Pursuant to 28 U.S.C. § 1915A(a), the Court must review prisoner civil complaints and dismiss any portion of the complaint that is frivolous or malicious, that fails to state a claim upon which relief may be granted, or that seeks monetary relief from a defendant who is immune from such relief. The Court must accept as true all factual matters alleged in a complaint, although a complaint may not survive unless its factual recitations state a claim to relief that is plausible on its face. See, e.g., Ashcroft v. Iqbal, 556 U.S. 662, 678 (2009); Mastafa v. Chevron Corp., 770 F.3d 170, 177 (2d Cir. 2014) (same). Nevertheless, it is well-established that “pro se complaints ‘must be construed liberally and interpreted to raise the strongest arguments that they suggest.'” Sykes v. Bank of Am., 723 F.3d 399, 403 (2d Cir. 2013) (quoting Triestman v. Fed. Bureau of Prisons, 470 F.3d 471, 474 (2d Cir. 2006)); see also Tracy v. Freshwater, 623 F.3d 90, 101-02 (2d Cir. 2010) (discussing special rules of solicitude for pro se litigants).

         Plaintiff contends that all four defendants were deliberately indifferent to his safety. Specifically, he alleges that defendants Davis and Blanchard were aware of the problems between plaintiff and his cellmate but took no action to prevent the assault, that defendant Fenton waited for at least five minutes before summoning help, and that defendant Chaplain failed to keep plaintiff and his cellmate separated following the assault. Plaintiff also argues that he was denied due process because he cannot read or write in English and because administrative remedy procedures were not provided to him in Spanish.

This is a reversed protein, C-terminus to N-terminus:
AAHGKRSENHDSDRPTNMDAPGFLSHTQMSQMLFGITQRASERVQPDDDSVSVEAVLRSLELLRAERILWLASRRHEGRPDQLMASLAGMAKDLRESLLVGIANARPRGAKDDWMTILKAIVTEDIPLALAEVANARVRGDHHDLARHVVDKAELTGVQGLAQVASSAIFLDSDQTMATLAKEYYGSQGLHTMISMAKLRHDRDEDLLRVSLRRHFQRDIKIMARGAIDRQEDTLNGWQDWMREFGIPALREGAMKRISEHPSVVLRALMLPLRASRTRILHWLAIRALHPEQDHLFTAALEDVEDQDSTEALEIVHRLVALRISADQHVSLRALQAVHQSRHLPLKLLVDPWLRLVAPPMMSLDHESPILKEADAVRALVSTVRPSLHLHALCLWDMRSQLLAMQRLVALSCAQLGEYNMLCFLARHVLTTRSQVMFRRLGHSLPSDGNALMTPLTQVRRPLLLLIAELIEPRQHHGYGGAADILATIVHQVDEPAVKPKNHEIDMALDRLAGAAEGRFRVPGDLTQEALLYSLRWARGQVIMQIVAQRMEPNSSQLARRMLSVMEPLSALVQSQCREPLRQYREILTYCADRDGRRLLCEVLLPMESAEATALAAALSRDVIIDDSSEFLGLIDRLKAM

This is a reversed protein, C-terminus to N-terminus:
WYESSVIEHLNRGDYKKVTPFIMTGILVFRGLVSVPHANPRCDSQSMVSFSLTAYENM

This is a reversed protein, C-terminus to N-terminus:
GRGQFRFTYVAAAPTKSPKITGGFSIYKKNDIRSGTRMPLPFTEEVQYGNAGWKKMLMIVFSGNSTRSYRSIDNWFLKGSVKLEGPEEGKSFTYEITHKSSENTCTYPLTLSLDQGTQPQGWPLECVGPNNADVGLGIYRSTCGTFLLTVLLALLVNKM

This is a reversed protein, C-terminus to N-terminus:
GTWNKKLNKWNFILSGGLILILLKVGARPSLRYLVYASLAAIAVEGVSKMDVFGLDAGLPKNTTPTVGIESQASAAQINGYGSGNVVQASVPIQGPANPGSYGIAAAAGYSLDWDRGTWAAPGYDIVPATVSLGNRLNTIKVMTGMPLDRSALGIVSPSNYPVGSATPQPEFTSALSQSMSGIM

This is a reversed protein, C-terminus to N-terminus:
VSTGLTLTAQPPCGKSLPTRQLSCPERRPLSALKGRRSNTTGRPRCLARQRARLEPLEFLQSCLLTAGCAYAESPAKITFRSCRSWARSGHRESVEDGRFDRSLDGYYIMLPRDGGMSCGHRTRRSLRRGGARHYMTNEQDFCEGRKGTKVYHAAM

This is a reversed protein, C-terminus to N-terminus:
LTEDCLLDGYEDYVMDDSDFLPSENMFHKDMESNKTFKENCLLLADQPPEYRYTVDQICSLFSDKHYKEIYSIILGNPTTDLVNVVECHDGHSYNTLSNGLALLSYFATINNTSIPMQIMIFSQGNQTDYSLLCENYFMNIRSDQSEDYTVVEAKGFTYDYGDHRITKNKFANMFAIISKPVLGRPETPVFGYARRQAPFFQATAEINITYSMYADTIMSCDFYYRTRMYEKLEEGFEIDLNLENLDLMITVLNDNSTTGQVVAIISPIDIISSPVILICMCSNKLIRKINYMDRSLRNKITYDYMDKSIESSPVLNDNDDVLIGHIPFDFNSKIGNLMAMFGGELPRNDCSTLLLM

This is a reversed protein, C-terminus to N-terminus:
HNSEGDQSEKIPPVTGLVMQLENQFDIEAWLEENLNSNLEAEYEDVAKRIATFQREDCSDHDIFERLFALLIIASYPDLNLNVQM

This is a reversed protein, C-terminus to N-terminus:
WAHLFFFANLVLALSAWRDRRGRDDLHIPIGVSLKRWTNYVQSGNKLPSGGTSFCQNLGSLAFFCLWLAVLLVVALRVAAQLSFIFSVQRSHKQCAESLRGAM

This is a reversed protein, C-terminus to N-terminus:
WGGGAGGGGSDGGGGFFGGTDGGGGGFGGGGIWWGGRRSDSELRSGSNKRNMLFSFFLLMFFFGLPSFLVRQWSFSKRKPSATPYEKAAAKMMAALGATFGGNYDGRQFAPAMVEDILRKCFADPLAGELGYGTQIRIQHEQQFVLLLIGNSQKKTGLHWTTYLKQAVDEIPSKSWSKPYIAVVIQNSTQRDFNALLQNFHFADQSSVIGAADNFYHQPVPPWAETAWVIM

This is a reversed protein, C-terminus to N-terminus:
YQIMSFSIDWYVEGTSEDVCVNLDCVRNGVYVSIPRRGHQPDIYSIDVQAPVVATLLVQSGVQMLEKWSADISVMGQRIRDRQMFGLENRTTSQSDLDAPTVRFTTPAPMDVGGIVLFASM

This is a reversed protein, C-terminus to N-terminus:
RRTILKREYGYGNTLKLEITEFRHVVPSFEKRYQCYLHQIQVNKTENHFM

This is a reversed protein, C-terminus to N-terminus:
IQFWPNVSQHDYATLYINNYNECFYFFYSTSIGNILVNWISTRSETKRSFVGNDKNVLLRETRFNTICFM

Deliberate indifference to safety

         Prison officials have a duty to make reasonable efforts to ensure inmate safety. To establish a constitutional violation, a plaintiff must show that the conditions of his incarceration posed a substantial risk of serious harm and that prison officials were deliberately indifferent to his safety. See Farmer v. Brennan, 511 U.S. 825, 834 (1994). Where the claim is that defendants failed to protect plaintiff from harm at the hands of another inmate, the plaintiff must show that defendants knew of and disregarded an excessive risk to plaintiff's safety. See Id. at 837; Bridgewater v. Taylor, 698 F.Supp.2d 351, 358 (S.D.N.Y. 2010) (explaining that defendants must be aware of facts supporting an inference that harm would occur and must actually draw that inference).